Slow-release liposomal formulations of local anesthetics prolong plasma redistribution and reduce peak plasma drug concentration, allowing safer administration of larger doses and further prolonging sensory effects. However, their clinical applicability is limited by expensive manufacture and liposomal leakage. Previously, we described the simple preparation of a novel proliposomal ropivacaine oil that produces multilamellar liposomal vesicles on exposure to aqueous media and that has a shelf-life of >2 years at room temperature. In this study, we present both pharmacodynamic and pharmacokinetic data in healthy volunteers after subcutaneous injection of this novel proliposomal preparation of ropivacaine.
In the pharmacodynamic phase of this study, 15 volunteers received 3 separate subcutaneous injections of 2.5 mL containing 1 of the following drugs: proliposomal 4% ropivacaine, plain 0.5% ropivacaine, and the ropivacaine-free proliposomal vehicle. Drugs were administered into the lower back, and their location was randomized and blinded; a separate area was used as an uninjected, open control. Experimental sensory assessment was made at repeated intervals over 72 hours using both pinprick sensation and experimental heat pain tolerance (assessed using quantitative sensory testing). In a separate pharmacokinetic phase of this study, 9 volunteers received subcutaneous injections of 2.5 mL of either proliposomal 4% ropivacaine (n = 6) or plain 0.5% ropivacaine (n = 3); these participants had plasma ropivacaine concentrations assessed at repeated intervals over 72 hours.
The mean ± SE duration of pinprick anesthesia after proliposomal and plain ropivacaine administration lasted 28.8 ± 6.0 and 15.9 ± 3.5 hours, respectively (mean difference, 16.8 hours; 95% confidence interval, 10.0–23.7; P = 0.001). For experimental heat pain, the anesthesia duration was approximately 36 and 12 hours, respectively, with mean ± SE area under the curve of the normalized heat pain tolerance over time 55.0 ± 28.8 Δ°C·min for proliposomal ropivacaine and 9.6 ± 26.0 Δ°C·min for plain ropivacaine (mean difference, 64.6 Δ°C·min; 95% confidence interval, 10.2–119.0; P = 0.036). In the pharmacokinetic study, there was no significant difference in peak plasma concentration in the proliposomal ropivacaine group (164 ± 43 ng/mL compared with 100 ± 41 ng/mL in the plain ropivacaine group; P = 0.07) despite an 8-fold increase in ropivacaine dose in the proliposomal group. The 99% upper prediction limit for peak plasma concentrations (351 ng/mL proliposomal; 279 ng/mL plain) was well below the putative toxic plasma concentration for both groups. The mean ± SE terminal half-life and area under the curve for proliposomal ropivacaine versus plain ropivacaine were 13.8 ± 3.6 hours vs 5.9 ± 2.3 hours (P = 0.011) and 5090 ± 1476 h·ng/mL vs 593 ± 168 h·ng/mL (P = 0.0014), respectively.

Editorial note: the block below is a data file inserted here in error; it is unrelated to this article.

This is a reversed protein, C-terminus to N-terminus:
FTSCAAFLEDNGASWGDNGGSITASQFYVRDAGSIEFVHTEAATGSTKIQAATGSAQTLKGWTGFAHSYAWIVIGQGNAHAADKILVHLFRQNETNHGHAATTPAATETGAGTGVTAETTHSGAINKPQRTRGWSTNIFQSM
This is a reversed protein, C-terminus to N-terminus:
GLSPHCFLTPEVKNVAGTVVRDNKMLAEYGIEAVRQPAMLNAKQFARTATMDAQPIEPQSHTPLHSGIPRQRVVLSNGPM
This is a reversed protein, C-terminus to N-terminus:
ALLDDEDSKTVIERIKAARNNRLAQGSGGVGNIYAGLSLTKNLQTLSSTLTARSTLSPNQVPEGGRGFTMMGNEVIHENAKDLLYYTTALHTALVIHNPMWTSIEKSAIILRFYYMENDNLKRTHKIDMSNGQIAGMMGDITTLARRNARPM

The prolonged pharmacodynamic effect of proliposomal ropivacaine, together with its delayed elimination and prolonged redistribution to plasma, is compatible to depot-related slow-release and similar to the performance of other liposomal local anesthetics. The advantage of the proliposomal oil is its ease of preparation and its extended shelf-stability at room temperature.
From the *Department of Anesthesiology and Critical Care Medicine, Hadassah-Hebrew University Medical Center, Jerusalem, Israel; †Department of Anesthesiology, Washington University School of Medicine, St. Louis, Missouri; ‡Department of Pharmaceutics, Ernest Mario School of Pharmacy, Rutgers, The State University of New Jersey, New Jersey; §Painreform Ltd., Israel; and ∥R&D Integrative Solutions, Israel.
Accepted for publication January 14, 2016.
Funding: This study was initiated and funded by Painreform Ltd., who provided a research grant ($10,000) through Hadassit Inc., Hadassah Hebrew University Medical Center, which was used to support volunteer and investigator costs. Pain Reform Ltd. holds patent rights to proliposomal ropivacaine (PRF-110) and its ropivacaine-free platform.
Conflict of Interest: See Disclosures at the end of the article.
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Address correspondence to Yehuda Ginosar, BSc, MBBS, Department of Anesthesiology and Critical Care Medicine, Hadassah Hebrew University Medical Center, P.O. Box 12000, Jerusalem 91120, Israel. Address e-mail to firstname.lastname@example.org.